You may have heard the term deus ex machina in reference to a book, play, or movie. But what does it mean, and where does it come from? Keep reading to learn about the history of deus ex machina and see how it applies to several examples in literature.
Unmistakable Deus Ex Machina Examples in Literature
Meaning of Deus Ex Machina
Deus ex machina is a term from ancient Greek and Roman theatre. It’s Latin for “god from the machine,” and references a common drama practice in which a crane would lower an actor dressed like a god. The god would typically appear at difficult times in plot to solve the characters’ problems.
The modern meaning of deus ex machina references this classic resolution technique. Nowadays, the term describes any plot device, not necessarily a god, that wraps up a complicated conflict. It’s usually used as a criticism when a reader feels that the resolution came too easily and wasn’t earned by the character’s actions.
Deus Ex Machina Examples in Literature
Think about a book or movie with an unsatisfying ending. Perhaps the hero was saved by a character who hadn’t been introduced before, such as the woodsman in “Little Red Riding Hood” or the fairy godmother in “Cinderella.” Read these examples of books and plays that are often criticized for using a deus ex machina to get their characters out of a sticky situation.
Ancient Greek tragedian Euripides was one of the first writers to use an actual deus ex machina in the form of the sun god Helios. Medea, Euripides’ tragedy about the wronged lover of Jason, focuses on Medea’s desire for revenge. She first kills her husband Jason’s new wife, Glauce, with poisoned robes, which also kill Glauce’s father, Creon.
However, Medea is not satisfied, and she decides to kill her own children to hurt Jason even further. She takes a knife offstage, where the sound of screaming can be heard…
...until Helios’ chariot soars across the stage with Medea and her children in tow. They flee to Athens, never to see Jason again. Staging Medea involved a crane that could hoist Helios, Medea, and her children high above the stage.
As You Like It
William Shakespeare preferred to end his comedies with a wedding. But in As You Like It, the comic misunderstandings seem so entangled that there could be no happy ending. Rosalind, dressed as the male shepherd Ganymede, is in love with Orlando but promised to Phoebe. Celia is in love with Oliver, Audrey has left William for Touchstone, and no one knows what’s going on. The situation seems bleak, until…
...Hymen, the god of marriage, intervenes in the final act of the play. He straightens the entire mess out, links each partner to each other, and clears up all misunderstandings.
Lord of the Flies
The deserted boys in William Golding’s Lord of the Flies have spent the entire novel both building and tearing down their fragile society. When rescue fails to come, despite the ongoing signal fire, the boys lose hope and turn violently against each other. It seems that all is lost…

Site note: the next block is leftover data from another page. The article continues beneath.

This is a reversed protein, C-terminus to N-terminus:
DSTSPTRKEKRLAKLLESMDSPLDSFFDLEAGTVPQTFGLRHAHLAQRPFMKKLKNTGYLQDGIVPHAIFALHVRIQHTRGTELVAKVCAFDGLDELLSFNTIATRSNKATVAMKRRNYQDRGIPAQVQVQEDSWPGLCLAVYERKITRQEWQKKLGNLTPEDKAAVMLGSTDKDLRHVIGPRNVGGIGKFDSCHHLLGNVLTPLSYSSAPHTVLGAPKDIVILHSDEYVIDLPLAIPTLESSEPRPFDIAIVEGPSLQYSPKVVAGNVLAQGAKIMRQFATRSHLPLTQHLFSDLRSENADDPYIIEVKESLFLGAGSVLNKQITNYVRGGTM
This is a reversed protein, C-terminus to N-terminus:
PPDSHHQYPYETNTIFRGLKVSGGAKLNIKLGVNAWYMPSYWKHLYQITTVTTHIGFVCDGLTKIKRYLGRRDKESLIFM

...before a navy ship docks onto the island, rescuing the boys. Their very precarious social and moral predicament is suddenly solved without any effort on their part. This deus ex machina serves a thematic purpose, however, as the boys must face their inhumane behavior through the eyes of the naval officer.
Harry Potter and the Chamber of Secrets
Readers of J.K. Rowling’s Harry Potter and the Chamber of Secrets may have noticed a deus ex machina in the book’s climax. After entering the legendary Chamber of Secrets, Harry finds himself face to face with Tom Riddle, the younger version of the evil wizard Voldemort. Riddle sends a basilisk – an enormous fanged snake – after Harry. Things seem hopeless for Harry, until…
...a magical Phoenix flies into the Chamber, dropping the sorting hat in front of Harry. Inside Harry finds the sword of Gryffindor, which he uses to kill the basilisk. The Phoenix’s tears even heal Harry’s wounds. Professor Dumbledore later reveals that Harry’s loyalty caused the Phoenix to fly to him, but many consider this moment to be a deus ex machina.
My Sister’s Keeper
Jodi Picoult’s tragic novel My Sister’s Keeper features a sister at a crossroads. Anna was essentially born to be a marrow donor for her older sister, Kate. As such, she has spent much of her life feeling minimized by her parents. When Kate needs a kidney, all eyes turn to Anna, who refuses to donate one of hers. A moral struggle continues with no solution in sight, until…
...Anna is in a car accident at the book’s climax, which renders her braindead. She becomes an organ donor before her parents disconnect her from life support. Kate has her life saving kidney, and their parents are faced with an ironic tragedy that took their overlooked daughter away from them.
The Importance of Plot Structure
While a deus ex machina can illuminate a book’s literary themes, it can leave the reader feeling a bit unfulfilled. It’s important to plan out a plot so that the character’s resolution feels earned. For more tips on plotting a story, check out an article about the essential elements of storytelling.